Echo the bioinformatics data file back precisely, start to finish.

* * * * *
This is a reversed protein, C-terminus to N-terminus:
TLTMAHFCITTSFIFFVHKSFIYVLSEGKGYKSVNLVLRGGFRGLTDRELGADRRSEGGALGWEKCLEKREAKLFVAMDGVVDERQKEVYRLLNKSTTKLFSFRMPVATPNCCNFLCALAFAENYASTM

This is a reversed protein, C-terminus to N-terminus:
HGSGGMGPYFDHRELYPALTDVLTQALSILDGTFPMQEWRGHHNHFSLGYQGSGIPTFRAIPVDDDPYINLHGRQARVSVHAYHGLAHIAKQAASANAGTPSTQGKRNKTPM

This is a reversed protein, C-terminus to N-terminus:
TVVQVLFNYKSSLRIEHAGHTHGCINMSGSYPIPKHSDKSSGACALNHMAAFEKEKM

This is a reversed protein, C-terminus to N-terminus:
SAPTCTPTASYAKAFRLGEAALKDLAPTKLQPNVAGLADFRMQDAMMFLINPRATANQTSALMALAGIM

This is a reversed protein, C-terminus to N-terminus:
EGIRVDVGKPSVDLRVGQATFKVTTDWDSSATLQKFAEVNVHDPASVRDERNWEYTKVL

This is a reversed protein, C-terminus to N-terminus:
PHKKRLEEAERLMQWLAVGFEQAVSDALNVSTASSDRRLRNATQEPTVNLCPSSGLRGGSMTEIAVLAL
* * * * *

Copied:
This is a reversed protein, C-terminus to N-terminus:
TLTMAHFCITTSFIFFVHKSFIYVLSEGKGYKSVNLVLRGGFRGLTDRELGADRRSEGGALGWEKCLEKREAKLFVAMDGVVDERQKEVYRLLNKSTTKLFSFRMPVATPNCCNFLCALAFAENYASTM

This is a reversed protein, C-terminus to N-terminus:
HGSGGMGPYFDHRELYPALTDVLTQALSILDGTFPMQEWRGHHNHFSLGYQGSGIPTFRAIPVDDDPYINLHGRQARVSVHAYHGLAHIAKQAASANAGTPSTQGKRNKTPM

This is a reversed protein, C-terminus to N-terminus:
TVVQVLFNYKSSLRIEHAGHTHGCINMSGSYPIPKHSDKSSGACALNHMAAFEKEKM

This is a reversed protein, C-terminus to N-terminus:
SAPTCTPTASYAKAFRLGEAALKDLAPTKLQPNVAGLADFRMQDAMMFLINPRATANQTSALMALAGIM

This is a reversed protein, C-terminus to N-terminus:
EGIRVDVGKPSVDLRVGQATFKVTTDWDSSATLQKFAEVNVHDPASVRDERNWEYTKVL

This is a reversed protein, C-terminus to N-terminus:
PHKKRLEEAERLMQWLAVGFEQAVSDALNVSTASSDRRLRNATQEPTVNLCPSSGLRGGSMTEIAVLAL